The US Supreme Court yesterday released its decision on the Bilski v. Kappos case.
The bottom line:
Business methods can still be patented in the U.S.
Bilski attempted to patent a method of hedging energy commodities, primarily in the form of a mathematical formula. The US Patent Office rejected the application. The rejection was upheld by the Board of Patent Appeals and the Court of Appeal for the Federal Circuit.
Most notably, the Court of Appeal rejected the previous test which had enabled the claiming of business method patents (the State Street Bank & Trust case), instead holding that “a claimed process is patent eligible [only] if: (1) it is tied to a particular machine or apparatus, or (2) it transforms a particular article into a different state or thing”.
Needless to say, this new test would have put a bit of a damper on business method patents.
The Supreme Court did not agree with the Court of Appeal. It held that the “machine or transformation” test is not the only test for patent eligibility for a process and that business method patents are in fact permissible under the Patent Act.
That being said, they nonetheless agreed with the Court of Appeal that Bilski’s patent should be rejected, not because it failed to meet the “machine or transformation” test, but rather because it was an attempt to patent an abstract idea rather than a business method. The Supreme Court affirmed that abstract ideas are not patentable.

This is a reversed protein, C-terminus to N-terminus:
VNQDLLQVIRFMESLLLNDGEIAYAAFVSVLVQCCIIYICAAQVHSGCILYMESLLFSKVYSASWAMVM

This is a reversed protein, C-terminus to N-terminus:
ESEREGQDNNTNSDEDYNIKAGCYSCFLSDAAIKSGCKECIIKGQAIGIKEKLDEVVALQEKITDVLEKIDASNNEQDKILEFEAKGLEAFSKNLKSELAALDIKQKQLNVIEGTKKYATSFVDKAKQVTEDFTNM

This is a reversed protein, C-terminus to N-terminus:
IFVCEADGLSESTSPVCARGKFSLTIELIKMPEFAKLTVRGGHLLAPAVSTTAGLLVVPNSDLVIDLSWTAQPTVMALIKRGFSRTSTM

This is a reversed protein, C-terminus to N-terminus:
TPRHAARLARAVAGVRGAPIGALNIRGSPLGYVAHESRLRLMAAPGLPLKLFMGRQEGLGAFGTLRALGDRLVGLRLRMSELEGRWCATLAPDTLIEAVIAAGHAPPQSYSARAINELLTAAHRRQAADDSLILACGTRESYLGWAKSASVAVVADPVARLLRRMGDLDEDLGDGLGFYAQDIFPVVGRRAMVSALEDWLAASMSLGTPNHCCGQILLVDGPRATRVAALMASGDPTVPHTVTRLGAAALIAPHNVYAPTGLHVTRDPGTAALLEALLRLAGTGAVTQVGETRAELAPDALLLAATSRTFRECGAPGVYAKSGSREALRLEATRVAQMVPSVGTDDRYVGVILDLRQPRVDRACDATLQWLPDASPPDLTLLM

Many like the EFF seem to be disappointed, but from a jurisprudential perspective the judgement makes sense to me. The Supreme Court’s rationale was that courts “should not read into the patent laws limitations and conditions which the legislature has not expressed” and there was no reasonable basis on which the term “process” had to be specifically tied to a machine or the transformation of an article.
In other words, it’s not the job of the courts to make up new stuff when it comes to the law – their job is only to interpret the law correctly. And if there’s any issue with the Patent Act, then it should be dealt with through legislative change rather than a judicial decision.
Perhaps not quite the interventionist approach that some might have been hoping for.
So, as the EFF notes, all of you out there that have a glimmer of inspiration on how to make your fortune from, for example, a system for reserving toilets, (or suing others who come up with the same thing but didn’t apply for a patent) can still pursue that dream.